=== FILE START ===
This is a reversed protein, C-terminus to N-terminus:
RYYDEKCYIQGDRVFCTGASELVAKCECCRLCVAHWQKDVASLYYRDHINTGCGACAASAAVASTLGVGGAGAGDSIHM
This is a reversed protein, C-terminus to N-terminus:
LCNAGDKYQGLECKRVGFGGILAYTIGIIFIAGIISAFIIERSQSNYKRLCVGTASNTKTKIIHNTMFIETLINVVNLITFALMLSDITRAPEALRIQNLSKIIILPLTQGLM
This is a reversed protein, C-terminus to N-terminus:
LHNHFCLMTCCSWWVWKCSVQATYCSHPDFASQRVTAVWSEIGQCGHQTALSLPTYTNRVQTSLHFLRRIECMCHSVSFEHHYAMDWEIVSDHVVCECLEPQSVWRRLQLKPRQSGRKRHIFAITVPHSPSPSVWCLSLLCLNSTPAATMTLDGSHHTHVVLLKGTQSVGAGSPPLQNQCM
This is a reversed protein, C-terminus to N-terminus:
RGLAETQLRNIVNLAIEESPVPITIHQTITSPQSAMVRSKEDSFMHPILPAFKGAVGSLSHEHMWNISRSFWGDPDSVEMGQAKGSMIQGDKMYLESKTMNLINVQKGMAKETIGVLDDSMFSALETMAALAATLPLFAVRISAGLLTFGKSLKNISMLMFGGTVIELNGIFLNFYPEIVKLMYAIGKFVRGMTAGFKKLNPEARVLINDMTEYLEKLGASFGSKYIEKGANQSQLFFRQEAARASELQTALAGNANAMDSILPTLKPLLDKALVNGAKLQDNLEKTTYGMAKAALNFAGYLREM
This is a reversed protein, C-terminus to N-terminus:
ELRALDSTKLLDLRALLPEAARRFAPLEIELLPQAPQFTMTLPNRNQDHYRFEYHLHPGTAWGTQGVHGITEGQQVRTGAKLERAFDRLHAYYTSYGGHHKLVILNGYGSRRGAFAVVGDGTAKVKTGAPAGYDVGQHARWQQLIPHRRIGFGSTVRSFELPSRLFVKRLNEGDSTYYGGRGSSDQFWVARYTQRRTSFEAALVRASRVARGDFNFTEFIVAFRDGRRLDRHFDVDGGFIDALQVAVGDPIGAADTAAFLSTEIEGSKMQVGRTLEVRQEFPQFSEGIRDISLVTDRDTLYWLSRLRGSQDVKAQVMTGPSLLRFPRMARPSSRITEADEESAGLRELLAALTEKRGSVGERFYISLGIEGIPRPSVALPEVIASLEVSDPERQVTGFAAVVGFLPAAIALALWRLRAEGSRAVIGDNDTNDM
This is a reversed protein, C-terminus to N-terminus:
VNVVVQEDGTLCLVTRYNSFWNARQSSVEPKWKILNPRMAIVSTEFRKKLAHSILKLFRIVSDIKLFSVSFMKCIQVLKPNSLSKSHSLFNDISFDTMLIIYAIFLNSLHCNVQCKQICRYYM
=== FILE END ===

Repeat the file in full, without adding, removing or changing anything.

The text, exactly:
This is a reversed protein, C-terminus to N-terminus:
RYYDEKCYIQGDRVFCTGASELVAKCECCRLCVAHWQKDVASLYYRDHINTGCGACAASAAVASTLGVGGAGAGDSIHM
This is a reversed protein, C-terminus to N-terminus:
LCNAGDKYQGLECKRVGFGGILAYTIGIIFIAGIISAFIIERSQSNYKRLCVGTASNTKTKIIHNTMFIETLINVVNLITFALMLSDITRAPEALRIQNLSKIIILPLTQGLM
This is a reversed protein, C-terminus to N-terminus:
LHNHFCLMTCCSWWVWKCSVQATYCSHPDFASQRVTAVWSEIGQCGHQTALSLPTYTNRVQTSLHFLRRIECMCHSVSFEHHYAMDWEIVSDHVVCECLEPQSVWRRLQLKPRQSGRKRHIFAITVPHSPSPSVWCLSLLCLNSTPAATMTLDGSHHTHVVLLKGTQSVGAGSPPLQNQCM
This is a reversed protein, C-terminus to N-terminus:
RGLAETQLRNIVNLAIEESPVPITIHQTITSPQSAMVRSKEDSFMHPILPAFKGAVGSLSHEHMWNISRSFWGDPDSVEMGQAKGSMIQGDKMYLESKTMNLINVQKGMAKETIGVLDDSMFSALETMAALAATLPLFAVRISAGLLTFGKSLKNISMLMFGGTVIELNGIFLNFYPEIVKLMYAIGKFVRGMTAGFKKLNPEARVLINDMTEYLEKLGASFGSKYIEKGANQSQLFFRQEAARASELQTALAGNANAMDSILPTLKPLLDKALVNGAKLQDNLEKTTYGMAKAALNFAGYLREM
This is a reversed protein, C-terminus to N-terminus:
ELRALDSTKLLDLRALLPEAARRFAPLEIELLPQAPQFTMTLPNRNQDHYRFEYHLHPGTAWGTQGVHGITEGQQVRTGAKLERAFDRLHAYYTSYGGHHKLVILNGYGSRRGAFAVVGDGTAKVKTGAPAGYDVGQHARWQQLIPHRRIGFGSTVRSFELPSRLFVKRLNEGDSTYYGGRGSSDQFWVARYTQRRTSFEAALVRASRVARGDFNFTEFIVAFRDGRRLDRHFDVDGGFIDALQVAVGDPIGAADTAAFLSTEIEGSKMQVGRTLEVRQEFPQFSEGIRDISLVTDRDTLYWLSRLRGSQDVKAQVMTGPSLLRFPRMARPSSRITEADEESAGLRELLAALTEKRGSVGERFYISLGIEGIPRPSVALPEVIASLEVSDPERQVTGFAAVVGFLPAAIALALWRLRAEGSRAVIGDNDTNDM
This is a reversed protein, C-terminus to N-terminus:
VNVVVQEDGTLCLVTRYNSFWNARQSSVEPKWKILNPRMAIVSTEFRKKLAHSILKLFRIVSDIKLFSVSFMKCIQVLKPNSLSKSHSLFNDISFDTMLIIYAIFLNSLHCNVQCKQICRYYM